The Life Before Us by Émile Ajar -This Prix Concourt winner was the best-selling novel in France in the 20th century. Apart from being a darkly funny portrait of an orphaned immigrant boy and the underbelly of Paris, The Life Before Us is a scathing criticism of France’s treatment of immigrants, the poor and the old. It is a book that is gut wrenching and heart-warming at the same time; an unusual, funny and moving read.
In part 2 of our occasional bookish delights series, we’d love to shine a light on the fantastic work of the Little Free Library movement. It’s now almost a decade since Todd Bol created the very first Little Free Library, in honour of his late book-loving mother.
He built a model of a schoolhouse outside his home, filled it with books and invited passers-by to take one, and return later with a replacement. Take a book, share a book. Such a simple idea, fostering community spirit and an abiding love of reading. Little Free Library is now up and running in 88 countries worldwide, and we often Instagram our favourite designs, from a brightly painted fridge to a model of a filling station (complete with miniature pump). Tell us about any you know of, share your photos, and best of all, think about starting your own! Here are some of our favourites. Send us yours!
…Milkman by Anna Burns, the 2018 Man Booker Prize winner. First of all, don’t get turned off by the subject matter – the conflict in Northern Ireland during the 1970s. Sure, it’s serious stuff, but the way it’s presented here, makes it far from dreary. In fact, it’s one of the funniest books I read over the past year. It requires a bit of effort this book – it’s written in a stream-of-conciousness style, with no names – but is all the more rewarding for it. This book made me laugh of loud and admire some truly original, inspiring fiction writing. Go for it!
Writing about lived experience is nothing new, and yet there has been a recent surge of books that blend aspects of the memoir with elements borrowed from fiction. Examples of such literature, coined ‘autofiction’ by the French writer Serge Dubrovsky, have proved to be highly readable, genre-bending accounts of lived experience. Autofiction can also be used to describe autobiographical fiction, a fictionalised narrative that draws on the author’s life and experience, and fictionalised autobiography, which is modelled more closely on real life with some compressed or fictionalised events or characters.
Where biography or memoir is concerned with a truthful and linear account of a famous or otherwise ‘important’ life, the most successful autofictional accounts of recent years have been largely concerned with everyday life. Fictionalised autobiography can borrow from ‘traditional’ fiction in that it does not have to include a straightforward narrative, but can instead contain snippets of everything from personal essays to reportage, poetry or nature writing, and merges passages of philosophy, history, biography, science or literary theory with accounts of the author’s life.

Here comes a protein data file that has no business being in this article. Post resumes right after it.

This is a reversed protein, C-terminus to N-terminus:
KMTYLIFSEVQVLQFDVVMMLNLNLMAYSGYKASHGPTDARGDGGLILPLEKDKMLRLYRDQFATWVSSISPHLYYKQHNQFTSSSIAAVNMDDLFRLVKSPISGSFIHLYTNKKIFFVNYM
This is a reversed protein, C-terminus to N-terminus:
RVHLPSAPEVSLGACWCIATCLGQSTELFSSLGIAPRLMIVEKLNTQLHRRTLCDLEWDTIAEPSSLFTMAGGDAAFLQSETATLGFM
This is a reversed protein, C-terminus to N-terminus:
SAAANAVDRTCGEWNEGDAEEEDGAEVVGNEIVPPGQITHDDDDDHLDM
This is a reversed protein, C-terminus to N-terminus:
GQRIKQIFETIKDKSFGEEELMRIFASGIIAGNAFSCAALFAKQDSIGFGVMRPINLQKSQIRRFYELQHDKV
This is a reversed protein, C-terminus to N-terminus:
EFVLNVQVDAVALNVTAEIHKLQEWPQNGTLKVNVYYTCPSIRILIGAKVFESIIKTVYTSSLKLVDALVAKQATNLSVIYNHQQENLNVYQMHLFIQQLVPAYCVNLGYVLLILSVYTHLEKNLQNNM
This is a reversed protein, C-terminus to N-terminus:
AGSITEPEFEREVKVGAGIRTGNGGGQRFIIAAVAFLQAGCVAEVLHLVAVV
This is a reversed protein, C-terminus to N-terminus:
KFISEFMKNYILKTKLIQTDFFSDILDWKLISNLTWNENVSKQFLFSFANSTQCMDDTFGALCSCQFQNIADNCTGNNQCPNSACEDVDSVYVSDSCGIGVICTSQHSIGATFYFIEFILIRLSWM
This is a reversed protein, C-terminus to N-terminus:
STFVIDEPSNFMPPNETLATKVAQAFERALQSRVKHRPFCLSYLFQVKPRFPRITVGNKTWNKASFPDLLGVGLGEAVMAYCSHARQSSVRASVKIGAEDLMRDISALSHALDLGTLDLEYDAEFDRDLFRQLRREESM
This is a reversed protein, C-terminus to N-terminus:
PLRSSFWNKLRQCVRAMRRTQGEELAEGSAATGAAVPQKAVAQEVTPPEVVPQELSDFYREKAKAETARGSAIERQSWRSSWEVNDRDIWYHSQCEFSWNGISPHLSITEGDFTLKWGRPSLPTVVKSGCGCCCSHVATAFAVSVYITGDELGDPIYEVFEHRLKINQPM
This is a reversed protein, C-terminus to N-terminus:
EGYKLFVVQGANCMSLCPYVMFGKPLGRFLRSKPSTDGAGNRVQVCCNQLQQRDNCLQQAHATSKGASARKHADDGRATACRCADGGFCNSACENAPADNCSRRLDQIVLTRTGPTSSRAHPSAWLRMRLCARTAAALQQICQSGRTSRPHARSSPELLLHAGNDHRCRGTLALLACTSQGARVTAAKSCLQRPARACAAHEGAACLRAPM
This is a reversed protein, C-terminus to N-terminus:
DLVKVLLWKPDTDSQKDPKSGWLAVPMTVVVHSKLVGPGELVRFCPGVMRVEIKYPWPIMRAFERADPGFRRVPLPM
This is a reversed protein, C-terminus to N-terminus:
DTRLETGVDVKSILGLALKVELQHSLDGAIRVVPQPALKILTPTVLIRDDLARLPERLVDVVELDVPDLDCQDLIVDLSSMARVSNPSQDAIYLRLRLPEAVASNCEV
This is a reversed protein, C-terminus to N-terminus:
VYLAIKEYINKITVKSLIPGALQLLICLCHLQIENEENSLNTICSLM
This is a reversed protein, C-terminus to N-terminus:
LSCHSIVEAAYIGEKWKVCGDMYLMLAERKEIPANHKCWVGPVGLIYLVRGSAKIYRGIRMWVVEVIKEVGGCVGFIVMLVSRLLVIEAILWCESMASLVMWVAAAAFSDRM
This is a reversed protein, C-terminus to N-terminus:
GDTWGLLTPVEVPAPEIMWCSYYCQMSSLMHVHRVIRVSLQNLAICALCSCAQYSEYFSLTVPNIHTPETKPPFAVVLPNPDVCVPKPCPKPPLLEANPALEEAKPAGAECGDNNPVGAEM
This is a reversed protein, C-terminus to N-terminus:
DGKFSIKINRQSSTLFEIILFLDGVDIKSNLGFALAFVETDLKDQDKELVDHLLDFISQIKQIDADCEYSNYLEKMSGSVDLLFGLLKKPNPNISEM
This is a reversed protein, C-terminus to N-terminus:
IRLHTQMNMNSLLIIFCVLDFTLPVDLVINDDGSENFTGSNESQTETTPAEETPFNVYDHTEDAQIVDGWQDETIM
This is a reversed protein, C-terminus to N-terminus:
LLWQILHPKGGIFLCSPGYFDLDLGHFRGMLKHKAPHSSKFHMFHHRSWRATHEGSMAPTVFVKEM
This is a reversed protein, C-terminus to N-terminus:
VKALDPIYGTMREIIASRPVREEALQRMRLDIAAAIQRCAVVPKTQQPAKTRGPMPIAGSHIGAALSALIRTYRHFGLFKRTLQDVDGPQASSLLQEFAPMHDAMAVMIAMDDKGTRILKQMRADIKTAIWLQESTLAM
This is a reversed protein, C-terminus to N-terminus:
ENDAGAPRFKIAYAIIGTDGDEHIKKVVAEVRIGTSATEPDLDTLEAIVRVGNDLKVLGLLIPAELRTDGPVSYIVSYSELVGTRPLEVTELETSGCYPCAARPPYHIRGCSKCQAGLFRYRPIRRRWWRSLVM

Fiction writers have always drawn on their own experiences in their work – the literary canon is positively littered with thinly veiled self-portraits. However, autofiction as we discuss it today exploded around 2013, when the first volume of Norwegian writer Karl Ove Knausgaard’s controversial literary project My Struggle was published in English. Through Don Bartlett’s translation, the English-speaking world was exposed to the ‘story’ of Knausgaard’s internal and external life, filled with authentic names, places and events.
Half his family quickly disowned him, and his uncle threatened to sue both the publishers and Knausgaard himself over his damning descriptions of his own father. While hailed as a literary sensation, My Struggle also sparked debate around the ethics of fictionalised autobiography. Is there such a thing as a one-to-one relationship between the real world and the world of fiction? How far should you be able to go as a writer in your description of easily identifiable people? Should the ‘characters’ in such narratives have their say?
In my native Norway there has been an interesting examples of the latter: When Vigdis Hjorth published her novel Arv og miljø, (which will be published in English as Wills and testaments in September) a novel that some critics interpreted to be an accusation of incest directed towards her real father, her sister Helga wrote a ‘revenge novel’ about a woman who is made into a character in a book written by her sister.
Some critics argue that it is the rather extreme and often confusing 21st century that has sparked the need for such an introverted and fragmented literary form, giving way to contemporary writers such as Knausgaard, Rachel Cusk, Chris Kraus, Helen Macdonald, Edouard Louis, Edward St Aubyn, Olivia Laing, Linn Ullmann and Maggie Nelson to name a few. Regardless of why these authors direct their writerly gaze inwards, the results are extraordinary yet controversial – not necessarily truthful, but almost always honest.